__________________________________________________________________________________

 

 

 

…Stephen Nadler, who runs Attempted Bloggery, one of my fave New Yorker-related sites, notified me last night that someone had been busy monkeying around with Rea Irvin’s  iconic New Yorker masthead. Now’s a good time to take a look at how the masthead has changed (and when it changed) in the magazine’s 92 years.

 

 

 

 

 

 

Above is how it looked in the very first issue, February 21, 1925, with Of All Things beneath Rea Irvin’s design. The Talk of The Town was elsewhere in the issue, but would soon find a better fit…

 

 

 

 

 

…in the next issue, in fact: February 28, 1925 (above). The above masthead stuck around only half-a-year…

 

 

 

 

 

…until the issue of August 22 1925 (above), when it was obviously redrawn; the typeface changed too.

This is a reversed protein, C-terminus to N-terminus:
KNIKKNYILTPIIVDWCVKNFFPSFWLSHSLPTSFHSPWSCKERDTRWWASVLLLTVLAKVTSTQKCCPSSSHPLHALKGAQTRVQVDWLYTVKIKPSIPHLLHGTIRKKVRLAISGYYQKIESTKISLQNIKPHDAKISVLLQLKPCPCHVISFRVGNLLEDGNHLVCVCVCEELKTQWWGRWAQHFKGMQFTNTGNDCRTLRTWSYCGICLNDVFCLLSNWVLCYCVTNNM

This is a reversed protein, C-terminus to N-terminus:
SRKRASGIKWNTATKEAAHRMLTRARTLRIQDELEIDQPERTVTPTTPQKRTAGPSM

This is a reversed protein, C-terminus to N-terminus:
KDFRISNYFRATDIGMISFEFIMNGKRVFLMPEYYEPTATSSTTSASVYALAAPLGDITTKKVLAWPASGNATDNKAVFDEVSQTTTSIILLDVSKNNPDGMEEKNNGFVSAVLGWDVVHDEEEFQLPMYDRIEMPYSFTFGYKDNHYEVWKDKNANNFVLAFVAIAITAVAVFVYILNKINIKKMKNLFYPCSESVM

In January 30, 1926 a cleaner, un-boxed masthead appeared, and again redrawn. This is the masthead most of us have known our entire lives.  It has stayed like this, unchanged, excepting the disappearance of the tiny little white dots on Eustace Tilley’s shoulder — they faded away somewhere in time.  A modern addition was a designery horizontal thin line above it in the anniversary issue of February 21, 2000. 

 

 

 

 

 

This brings us up to date. The above redesign first appeared in the issue of May 22, 2017.  Mr. Irvin’s charmingly imperfect scroll-like line has met a white-out brush.  His owl has been re-drawn, his buildings re-drawn too (with the inclusion of One World Trade Center in this new assortment).  Tilley himself has changed just a bit, from the neck up.  The designery horizontal line from 2000 remains (why toss out a perfectly good clean straight line?).  

A fond farewell to Mr. Irvin’s brilliant diamond.  Perhaps we’ll meet again?  

More Tilley: here’s a piece I wrote for newyorker.com back in 2008, “Tilley Over Time”

 

 

 

 

 

 

 

Latest New Yorker Cartoons Rated; More Von Riegen, and Some Corey Ford

 

 

 

It’s good to see those anonymous critics, Max and Simon, are staying the course and digging into the cartoons appearing in each and every new issue of The New Yorker. This week they look at (and rate) cartoons featuring, among other things, a snail, a yodeler, a proud woodsman, subway rats, and some gangsters wearing matching pants and shirts.